Thursday, June 12, 2014

Remembering my Dad

Okay, I'm back. It's been over two months since I've been in the mood to write but I think I'm ready now. Because my last post was about my dad's failing health I'd like to share with you a bit about his passing. It's a challenge to write it all down but I want to remember these moments, which are just as special as every living and breathing moment we had with him while he was still active and alive.

I'd taken a few days off work at my mom's request to stay with my little one. She watches him during the day and with my dad's declining health, she really needed to focus on Dad and not be running around after a toddler. It was Friday morning and I was hanging out at my parent's house just after the kids had left for school. I was sitting with my dad and my mom was fixing her breakfast. Baby D was eating in his highchair.

The television was on but Dad wasn't watching it as much as just staring at the screen in between nodding off. He wasn't talking much at all anymore so when he spoke, I leaned in to listen closely.

"What day is it?", he asked me.

"It's Friday, the 4th".

"Oh good," he said, "I want to make sure your mom gets a birthday gift".

I got up from my chair and knelt in front of him. "What do you want me to pick up for you?"

His tiny face leaned in towards mine. His eyes were moist and after some effort, he whispered, "Flowers and a card".

I reached out and touched his arm. "No problem, I'll take care of it." And I went to the store. Right then. Because I didn't want a moment to pass by without making sure it got done. It was the 4th. My mom's birthday was the 9th. I just didn't want to wait that long.

I returned with a card that was perfect. It was exactly what my father would have picked out on his own. It had a drawing of a big flower on the front, copious amounts of glitter and a sweetly sentimental poem inside.

The flowers on the other hand, not what he would have picked out. Being a practical gal and knowing my mom was practical as well, I chose potted lilies. I knew that she would want to keep these flowers for a long time and not have a bouquet that would die.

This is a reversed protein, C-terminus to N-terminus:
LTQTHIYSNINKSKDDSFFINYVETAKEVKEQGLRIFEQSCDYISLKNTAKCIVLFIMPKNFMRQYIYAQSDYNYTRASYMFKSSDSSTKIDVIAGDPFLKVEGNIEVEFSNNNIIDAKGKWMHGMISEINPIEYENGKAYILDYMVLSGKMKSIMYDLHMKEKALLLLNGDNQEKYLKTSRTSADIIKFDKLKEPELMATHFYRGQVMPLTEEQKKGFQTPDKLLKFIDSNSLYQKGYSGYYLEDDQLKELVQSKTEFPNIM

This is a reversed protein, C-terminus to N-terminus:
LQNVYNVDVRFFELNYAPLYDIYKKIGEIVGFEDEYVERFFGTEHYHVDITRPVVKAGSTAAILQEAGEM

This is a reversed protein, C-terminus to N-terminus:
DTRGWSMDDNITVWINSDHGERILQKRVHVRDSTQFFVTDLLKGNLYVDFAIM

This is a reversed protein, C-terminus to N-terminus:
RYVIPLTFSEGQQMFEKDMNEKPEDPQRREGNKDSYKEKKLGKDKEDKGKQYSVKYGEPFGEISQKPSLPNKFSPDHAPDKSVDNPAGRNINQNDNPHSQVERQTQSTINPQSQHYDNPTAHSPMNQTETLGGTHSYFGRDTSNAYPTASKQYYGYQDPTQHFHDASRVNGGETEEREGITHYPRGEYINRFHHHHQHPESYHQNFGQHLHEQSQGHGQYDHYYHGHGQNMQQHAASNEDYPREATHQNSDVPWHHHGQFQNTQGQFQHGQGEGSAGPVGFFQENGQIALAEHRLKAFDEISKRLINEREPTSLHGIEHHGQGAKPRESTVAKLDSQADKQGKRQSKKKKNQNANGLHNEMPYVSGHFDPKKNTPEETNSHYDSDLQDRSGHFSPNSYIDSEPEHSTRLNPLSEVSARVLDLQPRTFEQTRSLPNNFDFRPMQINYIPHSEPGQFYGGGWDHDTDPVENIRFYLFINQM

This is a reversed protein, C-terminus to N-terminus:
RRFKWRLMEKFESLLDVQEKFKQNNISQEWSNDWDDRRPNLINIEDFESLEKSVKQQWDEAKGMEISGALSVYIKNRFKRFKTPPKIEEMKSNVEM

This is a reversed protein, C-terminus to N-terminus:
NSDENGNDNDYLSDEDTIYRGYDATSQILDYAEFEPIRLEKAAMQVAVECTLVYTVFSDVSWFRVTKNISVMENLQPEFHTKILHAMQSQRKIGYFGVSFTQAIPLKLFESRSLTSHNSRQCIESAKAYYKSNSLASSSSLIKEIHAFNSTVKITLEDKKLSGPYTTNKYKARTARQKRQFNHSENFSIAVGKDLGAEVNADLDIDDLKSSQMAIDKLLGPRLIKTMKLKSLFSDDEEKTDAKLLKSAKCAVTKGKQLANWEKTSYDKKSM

He made a sour face at them and said, "Lilies?"

"Yes, I know, you would have bought roses!"

I had him sign the card. It took a few tries, as he fell asleep in between. He wrote, "Love, love Larry". I think he was mid-nap and forgot that he'd already written "love" but I think it's lovely. He really, really meant it.

In the kitchen that afternoon, my mom and I huddled over a guidebook from hospice that outlined expectations of final days. There were descriptions of breathing, eating and sleeping patterns. Skin pallor. Agitation or irritability. How long someone might last in a coma. Some of these were already present but most were not. There was mention of having one foot on Earth and another in Heaven and that thought was immediately stamped on the forefront of my mind.

She asked me in a hushed tone if she thought he might last another month. "A month? No probably more like two weeks, Mom".

Little did we know that it was actually less than 24 hours at that point.

The next morning at 5am sharp, my phone rang. "I think your Dad is gone".

The night before she said that he'd been particularly agitated. He was having trouble getting comfortable. He was requesting more medication. She had nothing more to give him, he'd already taken all that he was able to take.

She asked him what she could do for him. He said he wanted her to hold his hand. So she did.

There was a lot of moaning, calling out to God in pain. Crying out for help, a call to "Mom", which my mother could only assume was him talking to his own mother already in Heaven.

He asked her when she was going to go to sleep. She told him, "After you do".

She said he stared at the ceiling for a long time, head tossed back against the pillow and eyes open. She asked him what he was looking at. "Space", he said. One foot in Heaven, indeed.

She ran her hand over his forehead, encouraging him to close his eyes but he continued to stare for a long while, she recalled. She said at that point she felt that he likely slipped into a coma. He was no longer responding to her or talking, just head back, eyes open.

She said she just laid down for a few minutes. It was early morning, she'd been up all night. When she awoke it was nearly 5 am and she said he was gone. Head still back, eyes open. That's how he looked when I came in shortly after. His mouth was agape as well. I like to think he had his mouth open in awe, stepping with both feet into Heaven at last. My son, who is ten, had spent the night at his grandparents. He'd opened the door when I'd arrived, saying heavily, "Grandpa's gone". We'd embraced and went together to see him and touch him for the last time.